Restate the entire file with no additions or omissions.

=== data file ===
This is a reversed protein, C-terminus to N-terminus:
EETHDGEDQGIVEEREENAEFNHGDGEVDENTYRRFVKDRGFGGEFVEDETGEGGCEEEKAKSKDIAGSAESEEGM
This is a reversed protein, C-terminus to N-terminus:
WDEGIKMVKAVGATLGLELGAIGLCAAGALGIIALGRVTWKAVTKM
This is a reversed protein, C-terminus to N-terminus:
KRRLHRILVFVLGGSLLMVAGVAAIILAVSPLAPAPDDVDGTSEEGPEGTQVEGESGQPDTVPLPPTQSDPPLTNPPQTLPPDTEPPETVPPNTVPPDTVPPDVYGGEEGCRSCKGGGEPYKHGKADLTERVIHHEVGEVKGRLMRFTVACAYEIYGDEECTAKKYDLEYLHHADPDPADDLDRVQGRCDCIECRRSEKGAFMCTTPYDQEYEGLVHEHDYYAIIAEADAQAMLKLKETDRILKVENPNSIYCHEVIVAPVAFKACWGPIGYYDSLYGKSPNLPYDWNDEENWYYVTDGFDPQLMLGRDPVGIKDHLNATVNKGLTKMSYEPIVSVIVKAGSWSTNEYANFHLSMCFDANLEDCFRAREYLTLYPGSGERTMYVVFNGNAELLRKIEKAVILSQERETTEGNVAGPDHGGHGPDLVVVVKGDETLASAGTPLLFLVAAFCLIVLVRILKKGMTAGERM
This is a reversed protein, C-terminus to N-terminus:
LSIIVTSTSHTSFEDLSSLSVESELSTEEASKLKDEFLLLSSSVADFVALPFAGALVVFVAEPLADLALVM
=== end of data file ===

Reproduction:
This is a reversed protein, C-terminus to N-terminus:
EETHDGEDQGIVEEREENAEFNHGDGEVDENTYRRFVKDRGFGGEFVEDETGEGGCEEEKAKSKDIAGSAESEEGM
This is a reversed protein, C-terminus to N-terminus:
WDEGIKMVKAVGATLGLELGAIGLCAAGALGIIALGRVTWKAVTKM
This is a reversed protein, C-terminus to N-terminus:
KRRLHRILVFVLGGSLLMVAGVAAIILAVSPLAPAPDDVDGTSEEGPEGTQVEGESGQPDTVPLPPTQSDPPLTNPPQTLPPDTEPPETVPPNTVPPDTVPPDVYGGEEGCRSCKGGGEPYKHGKADLTERVIHHEVGEVKGRLMRFTVACAYEIYGDEECTAKKYDLEYLHHADPDPADDLDRVQGRCDCIECRRSEKGAFMCTTPYDQEYEGLVHEHDYYAIIAEADAQAMLKLKETDRILKVENPNSIYCHEVIVAPVAFKACWGPIGYYDSLYGKSPNLPYDWNDEENWYYVTDGFDPQLMLGRDPVGIKDHLNATVNKGLTKMSYEPIVSVIVKAGSWSTNEYANFHLSMCFDANLEDCFRAREYLTLYPGSGERTMYVVFNGNAELLRKIEKAVILSQERETTEGNVAGPDHGGHGPDLVVVVKGDETLASAGTPLLFLVAAFCLIVLVRILKKGMTAGERM
This is a reversed protein, C-terminus to N-terminus:
LSIIVTSTSHTSFEDLSSLSVESELSTEEASKLKDEFLLLSSSVADFVALPFAGALVVFVAEPLADLALVM